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Category: Plants

Plants

The Natural History of Nailsea by Terry Smith

The Natural History of Nailsea by Terry Smith

The Natural History of Nailsea by Terry Smith, Price £5 Free PDF Download One of the main purposes of this book is to show the variety of wildlife that can be found in close proximity to Nailsea. There is no need to travel by plane to see wildlife! This is a collection of colour photographs illustrating the many different kinds of wildlife and the places where they can be found, as shown on a map. The book was published with financial…

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Ivy – Friend or foe?

Ivy – Friend or foe?

Ivy (Hedera helix, Araliaceae, the ginseng family) is native in the UK and is very widespread in North Somerset, coming second only to nettles in geographical distribution. The name Ivy comes from the Old English ‘Ifig’ meaning bitter, referring to the taste of the berries. It is highly adaptable, growing on walls, up trees and often as ground cover, frequently in situations of low light intensity and low nutrient status. It may suppress the ground flora, and sometimes good management…

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Medicines from native plants

Medicines from native plants

Even in prehistoric times, men were using plants as medicines. It is likely that an early caveman might accidentally have found that eating willow bark alleviated his headache. This discovery would have been passed on to others, and a great wealth of information about the properties of various plants could have been accumulated in this way, developing into the herbals of the middle ages. Many of the published remedies were of doubtful value, but with experimentation many useful medicines were…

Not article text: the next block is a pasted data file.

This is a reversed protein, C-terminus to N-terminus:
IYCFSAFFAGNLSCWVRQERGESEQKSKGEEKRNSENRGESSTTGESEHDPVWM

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Good practice for hedgerow management

Good practice for hedgerow management

Part 1 – The importance of the hedgerow network in North Somerset The quality of the hedgerow network in North Somerset is a key factor in the survival of many species that have their last European stronghold in this region, notably Greater and Lesser Horseshoe Bats. North Somerset is important for bats generally, with 11 of the 17 UK species present in the area. The quality and continuity of North Somerset hedgerows is also vital for other species, such as…

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Wildlife and Hedges

Wildlife and Hedges

Why survey hedges? a comprehensive review of ‘Good practice for hedgerow management’ By Susan Stangroom Biodiversity Officer, North Somerset Council Hedges are important wildlife refuges and corridors. Those of value for wildlife need to be identified to encourage biodiversity. With climate change causing variations in wildlife populations, it is important to have a ‘baseline’against which these variations can be measured. Hedges make a significant contribution to the landscape character of the English countryside. Locations of veteran trees need to be established. Historical…

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The Bluebell (Hyacinthoides non-scripta)

The Bluebell (Hyacinthoides non-scripta)

Although swathes of bluebells characterise the ancient woodland of England, this plant is relatively rare on the continent. Probably 90% of the plants of this species are found in Great Britain, so we have a special responsibility for its preservation. It is in the Liliaceae, a family that also contains the Fritillaries, Lily of the valley, Solomon’s seal, Hyacinths, and the wide variety of lilies, which we grow in our gardens. It is quite different from the ‘Bluebells of Scotland’…

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Nettles (Urtica dioica)

Nettles (Urtica dioica)

Early childhood memories of Nettle stings are a strong reminder to avoid contact with that plant, since the effect is painful and lasts for several hours. Although it is not known to be fatal in humans, even in severe cases, it is reported that dogs have been killed by being badly stung. It is likely that the Nettle sting evolved as a deterrent to herbivores, and certainly the Nettle is a very successful agricultural weed, growing especially well in pastures…

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